Saint Paul's Church National Historic Site

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St. Paul's Church National Historic Site
Saint Paul's Church National Historic Site.jpg
Saint Paul's Church National Historic Site is located in New York City
Saint Paul's Church National Historic Site
Saint Paul's Church National Historic Site is located in the US
Saint Paul's Church National Historic Site
Location Eastchester, Mount Vernon, New York
Coordinates 40°53′34″N 73°49′33″W / 40.89278°N 73.82583°W / 40.89278; -73.82583Coordinates: 40°53′34″N 73°49′33″W / 40.89278°N 73.82583°W / 40.89278; -73.82583
Area 6 acres (24,281 m²)
Built 1765
Architect Unknown
Architectural style Georgian
Visitation 13,869 (2005)
Website Saint Paul's Church National Historic Site
NRHP Reference # 66000580
Significant dates
Added to NRHP October 15, 1966[1]
Designated NHS July 5, 1943

Saint Paul's Church National Historic Site is a United States National Historic Site located at 897 South Columbus Avenue in Mount Vernon, New York, just north of the New York City borough of The Bronx. The site was authorized in 1978 to protect Saint Paul's Church from increasing industrialization of the surrounding area. Saint Paul's Church is one of New York's oldest parishes and was used as a military hospital after the American Revolutionary War Battle of Pell's Point in 1776. The 5-acre (20,000 m2) cemetery surrounding the church is also within the historic site and contains an estimated 9,000 burials dating from 1704.

History of Saint Paul's Church[edit]

The parish that founded Saint Paul's Church was established in 1665. The first church at the site was a small, square, wooden structure built in 1695 and was known as the Church of Eastchester. The present day church was built in 1764, but its name was not changed to Saint Paul's Church until 1795.

Election of 1733[edit]

The election for an open seat in the New York assembly, held on the Village Green in Eastchester, Westchester County on October 29, 1733, is one of the better known political events in colonial America. Two hundred and seventy five years after the contest, historians continue to cite the election to advance various arguments about colonial life. One recent student used the election to argue for the persistent importance of monarchy in the outlook of colonists, while another scholar treated the voting as an important point in the development of political awareness among New York artisans. Many writers address the election, held at what is today St. Paul’s Church National Historic Site, in Mt. Vernon, as part of the story of the printer John Peter Zenger, whose acquittal in a seditious libel case in 1735 is seen as a foundation of the free press in America. The first issue of Zenger’s New York Weekly Journal carried a lengthy report on the famous election, producing one of the few complete accounts of a colonial election available to historians. [2]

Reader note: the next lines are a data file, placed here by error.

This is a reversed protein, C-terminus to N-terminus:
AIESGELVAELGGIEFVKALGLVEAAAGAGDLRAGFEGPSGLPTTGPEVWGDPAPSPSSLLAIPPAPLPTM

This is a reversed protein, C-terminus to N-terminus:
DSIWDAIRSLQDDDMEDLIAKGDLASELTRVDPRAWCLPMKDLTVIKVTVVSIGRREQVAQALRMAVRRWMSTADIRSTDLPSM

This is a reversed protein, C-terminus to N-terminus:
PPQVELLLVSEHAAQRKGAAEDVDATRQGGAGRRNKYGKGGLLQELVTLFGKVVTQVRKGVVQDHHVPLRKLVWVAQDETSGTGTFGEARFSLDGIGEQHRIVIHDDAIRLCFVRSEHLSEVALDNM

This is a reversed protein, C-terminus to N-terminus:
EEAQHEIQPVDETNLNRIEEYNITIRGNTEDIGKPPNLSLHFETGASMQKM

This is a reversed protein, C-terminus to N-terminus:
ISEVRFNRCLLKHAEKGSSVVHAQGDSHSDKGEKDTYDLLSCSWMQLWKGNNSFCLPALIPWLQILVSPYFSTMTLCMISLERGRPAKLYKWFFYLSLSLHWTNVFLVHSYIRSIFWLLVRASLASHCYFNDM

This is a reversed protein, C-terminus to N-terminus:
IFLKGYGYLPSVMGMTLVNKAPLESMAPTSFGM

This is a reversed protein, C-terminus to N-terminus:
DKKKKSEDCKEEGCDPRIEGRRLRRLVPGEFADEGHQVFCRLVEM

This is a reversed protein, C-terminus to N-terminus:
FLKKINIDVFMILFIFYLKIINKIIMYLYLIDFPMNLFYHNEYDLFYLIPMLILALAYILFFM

Battle of Pell's Point[edit]

On October 18, 1776, the Revolutionary War Battle of Pell's Point was fought less than a mile from the church, and the church served as a hospital for the British Army following the battle. The church's tower contains a bell that was cast in 1758 at the same London foundry as the Liberty Bell. As the fighting began to move closer to the church, George Washington ordered the parishioners to bury the bell to prevent the British from melting it down and using it for ammunition. The bell still hangs in the tower today.

20th Century and Beyond[edit]

During the early part of the 20th century, the parish began to decline, and the last Sunday service held at Saint Paul's took place in May 1977.

The church (along with its carriage house, cemetery, and grounds) was designated as a National Historic Site on July 5, 1943 although not formally authorized until November 10, 1978.[3][4]

Today, visitors can visit the church and the 225-year-old church tower on ranger-guided tours. The carriage house next to the church now serves as a museum and visitor center. The site was opened to the public in 1984 and is now operated by the National Park Service under a cooperative agreement with the Society of the National Shrine of the Bill of Rights at Saint Paul's Church, Eastchester.

See also[edit]

References[edit]

  1. ^ National Park Service (2007-01-23). "National Register Information System". National Register of Historic Places. National Park Service. 
  2. ^ https://www.nps.gov/sapa/learn/historyculture/upload/ElectionOf1733.pdf
  3. ^ See NPS Areas Chronological document.
  4. ^ Note: A National Register of Historic Places Inventory-Nomination document should be available upon request from the National Park Service for this site, but it appears not to be available online from the NPS Focus search site. An online version should be available from the New York State historic office, however.

External links[edit]